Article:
BARN SHOW One of its creators says: “I guess a lot of us have an interest in horror.”
  • BARN SHOW One of its creators says: “I guess a lot of us have an interest in horror.”

On a recent Saturday afternoon, 17 young theater artists from Blood Ensemble converged on a century-old barn outside Marysville, roughly 35 miles north of Seattle. They were there to rehearse their Barn Show, a five-act fantasia set between 1905 and 2014, inspired by the barn itself, the surrounding acreage, and the families who've lived on that land since it was first cleared and homesteaded in the late 1800s.

A few ensemble members had arrived earlier to help clear trails with machetes and lawn mowers, as well as do their "moments" homework—wandering around the property and finding actions or gestures, which might or might not make it into the show, to share with the rest of the group. On the car ride up to the barn, director Emily Harvey explained that some members of the company had studied this "moment work" in a monthlong intensive with Moisés Kaufman's Tectonic Theater Project—best known for The Laramie Project—a few years ago. Using this method, Blood Ensemble builds its shows on a constellation of moments, then writes the plot to connect the dots between those images. "It's a horizontal structure," Harvey said from the backseat of the car driving up Interstate 5. "Ideally, words, images, sound, design, and even the program all have the same importance." But for this show, the barn itself—built of cedar boards and framed with the alder saplings that sprung up after the land was logged for the first time—is clearly the dominant element.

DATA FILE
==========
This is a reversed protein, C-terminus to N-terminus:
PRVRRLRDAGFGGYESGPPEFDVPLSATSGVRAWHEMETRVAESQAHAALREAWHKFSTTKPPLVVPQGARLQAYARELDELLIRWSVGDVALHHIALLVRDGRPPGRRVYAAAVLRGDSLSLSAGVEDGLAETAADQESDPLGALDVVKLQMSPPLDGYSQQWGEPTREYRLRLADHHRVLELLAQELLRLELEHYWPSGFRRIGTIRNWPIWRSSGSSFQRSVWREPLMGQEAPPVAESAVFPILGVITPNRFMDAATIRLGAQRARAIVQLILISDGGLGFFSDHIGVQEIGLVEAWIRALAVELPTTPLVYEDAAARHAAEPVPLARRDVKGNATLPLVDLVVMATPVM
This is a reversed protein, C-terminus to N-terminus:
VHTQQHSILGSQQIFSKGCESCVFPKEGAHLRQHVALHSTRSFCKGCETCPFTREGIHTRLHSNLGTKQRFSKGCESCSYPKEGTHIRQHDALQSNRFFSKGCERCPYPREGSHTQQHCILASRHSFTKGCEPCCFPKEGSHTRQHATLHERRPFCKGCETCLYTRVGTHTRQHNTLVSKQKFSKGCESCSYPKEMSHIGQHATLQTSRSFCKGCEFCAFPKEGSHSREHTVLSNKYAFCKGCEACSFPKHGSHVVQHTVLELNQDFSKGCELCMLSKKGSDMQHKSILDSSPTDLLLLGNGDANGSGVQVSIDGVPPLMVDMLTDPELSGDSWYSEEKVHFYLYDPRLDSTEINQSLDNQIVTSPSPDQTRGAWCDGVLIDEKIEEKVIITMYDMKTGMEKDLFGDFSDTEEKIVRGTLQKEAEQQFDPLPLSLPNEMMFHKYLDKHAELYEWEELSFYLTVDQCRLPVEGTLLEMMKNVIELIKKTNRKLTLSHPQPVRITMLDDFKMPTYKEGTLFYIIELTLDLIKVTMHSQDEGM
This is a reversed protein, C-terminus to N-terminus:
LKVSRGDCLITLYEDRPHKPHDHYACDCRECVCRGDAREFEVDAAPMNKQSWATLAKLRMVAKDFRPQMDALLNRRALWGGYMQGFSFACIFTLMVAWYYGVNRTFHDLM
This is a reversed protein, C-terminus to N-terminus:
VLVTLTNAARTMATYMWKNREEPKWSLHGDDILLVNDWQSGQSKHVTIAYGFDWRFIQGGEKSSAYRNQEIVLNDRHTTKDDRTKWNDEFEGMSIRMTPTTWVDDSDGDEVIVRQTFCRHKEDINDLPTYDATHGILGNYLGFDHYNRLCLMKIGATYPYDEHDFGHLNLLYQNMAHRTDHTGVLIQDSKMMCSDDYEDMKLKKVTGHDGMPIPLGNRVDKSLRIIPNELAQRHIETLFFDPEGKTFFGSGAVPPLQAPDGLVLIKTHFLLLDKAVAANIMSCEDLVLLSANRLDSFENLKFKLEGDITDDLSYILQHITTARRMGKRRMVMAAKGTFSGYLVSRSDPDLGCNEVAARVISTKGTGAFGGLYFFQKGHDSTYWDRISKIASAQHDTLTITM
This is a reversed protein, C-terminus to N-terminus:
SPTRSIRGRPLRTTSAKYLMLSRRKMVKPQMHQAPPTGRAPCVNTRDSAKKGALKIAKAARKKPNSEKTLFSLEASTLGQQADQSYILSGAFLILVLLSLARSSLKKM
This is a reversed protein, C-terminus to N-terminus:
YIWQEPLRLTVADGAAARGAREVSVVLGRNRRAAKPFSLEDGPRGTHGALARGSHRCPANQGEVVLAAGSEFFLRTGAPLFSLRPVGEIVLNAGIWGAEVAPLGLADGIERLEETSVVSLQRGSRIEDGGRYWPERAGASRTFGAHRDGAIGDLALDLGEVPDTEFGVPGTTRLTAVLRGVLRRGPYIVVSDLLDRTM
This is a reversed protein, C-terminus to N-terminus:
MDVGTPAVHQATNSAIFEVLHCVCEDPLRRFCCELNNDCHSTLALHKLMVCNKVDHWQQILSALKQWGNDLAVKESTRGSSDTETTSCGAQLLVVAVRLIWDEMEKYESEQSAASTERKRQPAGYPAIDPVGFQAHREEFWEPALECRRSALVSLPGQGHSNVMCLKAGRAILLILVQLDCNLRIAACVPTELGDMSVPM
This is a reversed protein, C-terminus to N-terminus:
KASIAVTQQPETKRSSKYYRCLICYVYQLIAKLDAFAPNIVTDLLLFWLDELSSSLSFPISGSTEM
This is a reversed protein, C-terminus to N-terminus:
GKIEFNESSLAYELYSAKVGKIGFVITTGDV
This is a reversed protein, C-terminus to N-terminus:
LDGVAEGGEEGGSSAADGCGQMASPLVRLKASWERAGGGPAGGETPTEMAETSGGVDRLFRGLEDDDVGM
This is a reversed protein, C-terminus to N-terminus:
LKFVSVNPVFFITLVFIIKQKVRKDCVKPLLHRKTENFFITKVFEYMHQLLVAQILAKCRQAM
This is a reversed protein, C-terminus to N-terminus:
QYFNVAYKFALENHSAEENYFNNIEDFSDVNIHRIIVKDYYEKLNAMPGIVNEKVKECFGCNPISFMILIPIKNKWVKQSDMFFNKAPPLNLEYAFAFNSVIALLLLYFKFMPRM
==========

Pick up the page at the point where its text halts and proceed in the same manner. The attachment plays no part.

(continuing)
Blood Ensemble is used to making shows in nontheatrical spaces. Two years ago, they performed Nevermore, a macabre riff on the life and imagination of Edgar Allan Poe, in a small basement room on Capitol Hill with the audience sitting around its perimeter, just an arm's length from the dark—and dimly lit—action. The show had a youthful and occasionally over-the-top energy, but was genuinely frightening, saturating the claustrophobic space with sex, neurosis, and death. "We all have other theatrical projects," Harvey said, "but Blood Ensemble is for the work we feel like we have to make. And I guess a lot of us have an interest in horror."

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